How I Found A Job With Node + Angular, Part 5: Mind The Map

In this post I would like to start adding some mapping functionality to our application. As always, there are a lot of different ways to achieve this goal, but I have chosen to go with Google Maps as the mapping solution provider, because of their clean and simple API, the visualization layers, and frankly – because I have used it in the past and know it a little bit. Even with that decided – there still a lot of ways to incorporate the Google Map in our application. Let’s try an Angular add-on that will aBowerdd Google Maps directives to Angular. It is called Google Maps for AngularJS, and before we can use it, let’s install another package and dependency manager that will ease the add-on installation – Bower. You can install it yourself by placing the add-on JS in your js sub folder, but you will need to install some dependencies as well (lodash in this case). Bower packages will be placed under the “bower_components” sub folder.

> npm install -g bower
> bower install angular-google-maps

After the packages are installed, you can reference them directly from the install folders:
bower-packages Continue reading

How I Found A Job With Node + Angular, Part 4: Strap The Boot

In the previous posts we learned some Node.JS (and express) basics, incorporated CouchDB as our database and used some Angular.JS code to present our list of jobs.

But the final result we got is not a pretty sight, and not very usable or friendly. Those who know me, agree that I’m not that strong in UI desigbootstrapn or implementation, so to make our application prettier and more usable, let’s use some framework for that. There are a lots of frameworks out there, but I had my eye on Bootstrap. Maybe it’s my strong mobile orientation, maybe the ease of use or maybe it’s just one of the frameworks I encountered first. In any case, I like the thinking of Bootstrap makers, I like that it is a remarkable responsive UI framework, and that it is fairly easy to us. So you can download Bootstrap from here, and lets make some changes to our application, using Bootstrap styles:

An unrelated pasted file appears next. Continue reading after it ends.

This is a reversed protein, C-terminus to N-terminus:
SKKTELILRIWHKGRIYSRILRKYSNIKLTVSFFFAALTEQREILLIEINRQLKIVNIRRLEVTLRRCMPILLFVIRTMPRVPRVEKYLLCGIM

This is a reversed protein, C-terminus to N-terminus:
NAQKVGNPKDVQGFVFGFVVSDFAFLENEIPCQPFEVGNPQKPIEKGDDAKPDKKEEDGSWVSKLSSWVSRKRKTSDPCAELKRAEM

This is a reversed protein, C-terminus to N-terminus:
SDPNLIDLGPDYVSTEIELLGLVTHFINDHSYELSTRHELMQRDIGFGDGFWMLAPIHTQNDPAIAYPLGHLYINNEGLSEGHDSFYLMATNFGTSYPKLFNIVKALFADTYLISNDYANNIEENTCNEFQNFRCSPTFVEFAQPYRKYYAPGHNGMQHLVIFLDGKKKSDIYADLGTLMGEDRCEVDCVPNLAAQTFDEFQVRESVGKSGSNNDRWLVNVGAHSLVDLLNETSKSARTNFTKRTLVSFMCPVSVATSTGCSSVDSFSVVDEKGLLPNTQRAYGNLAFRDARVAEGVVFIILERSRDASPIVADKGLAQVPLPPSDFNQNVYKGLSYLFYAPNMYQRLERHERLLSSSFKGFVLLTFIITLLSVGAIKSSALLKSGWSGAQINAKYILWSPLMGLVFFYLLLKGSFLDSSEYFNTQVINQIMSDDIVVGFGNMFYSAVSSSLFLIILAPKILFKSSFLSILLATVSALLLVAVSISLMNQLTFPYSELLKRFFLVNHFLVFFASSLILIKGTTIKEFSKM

<html ng-app="geojob">
  <title>GeoJob Finder - Bootstrap GeoJob</title>
  <link rel="stylesheet" href="bootstrap-3.1.1-dist/css/bootstrap.min.css" />
  <link rel="stylesheet" href="bootstrap-3.1.1-dist/css/bootstrap-theme.min.css" />
  <link rel="stylesheet" href="css/geojob.css" />
  <section class="container"  ng-controller="JobsController">
    <div class="header"><h1>GeoJob Finder <small>Bootstrap GeoJob</small></h1></div>
    We have a total of: {{jobs.total_rows}} jobs
    <div class="list-group">
      <a href="#" class="list-group-item" ng-repeat="job in jobs.rows">{{job.key}}</a>
  <script type="text/javascript" src="js/angular.min.js"></script>
  <script type="text/javascript" src="js/geojob-app.js"></script>

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How I Found A Job With Node + Angular, Part 3: The Angular Angle

In the first post, I explained my frustration about seeking possible close (geographically) and awesome future employers. I started my journey towards geo aware job finding application by discussing Node.JS basics. In the previous post we added some database functionality with CouchDB.jquery

Now it is time to start showing some UI, to display the jobs stored in our database. There are many modern UI/Web frameworks that can do the job. My favorites are jQuery (mainly because of jQuery mobile anjquery-mobiled me being mobile oriented) and Angular.JS. I’ve chosen Angular for this tutorial. Download and install the Angular files. I would also recommend the excelleAngularJS-largent Angular free tutorial to get you started with basic Angular concepts.

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How I Found A Job With Node + Angular, Part 1: Let’s Do Some Node

After 4 years in AT&T as mobile R&D group manager and system architect (working on AT&T Connect and Unified Communications products) I was leaving and looking for a new position. If you ever looked for an appealing position in the past, you must have connectnoticed a disturbing fact: some of the more attractive positions are offered far far away (geographically speaking) from where you live. At this time in my life I was not willing to move out for a new job (the family really likes our humble neighborhood and community) nor commute to death (in here that meant no more than 1 hour travel for each direction). So my career council shared with me a web site that offered all the relevant companies in my field, with a geographical distribution information, to help me choose the “right” company for me. While this web site was a helping factor in my job search, it was annoying me for its old user interface design, and poor usability. And since I had some free time now, I decided (you know me – if there is something I love it is to learn some new stuff, and fix some broken things) to try to make a better tool for my fellow job seekers. Continue reading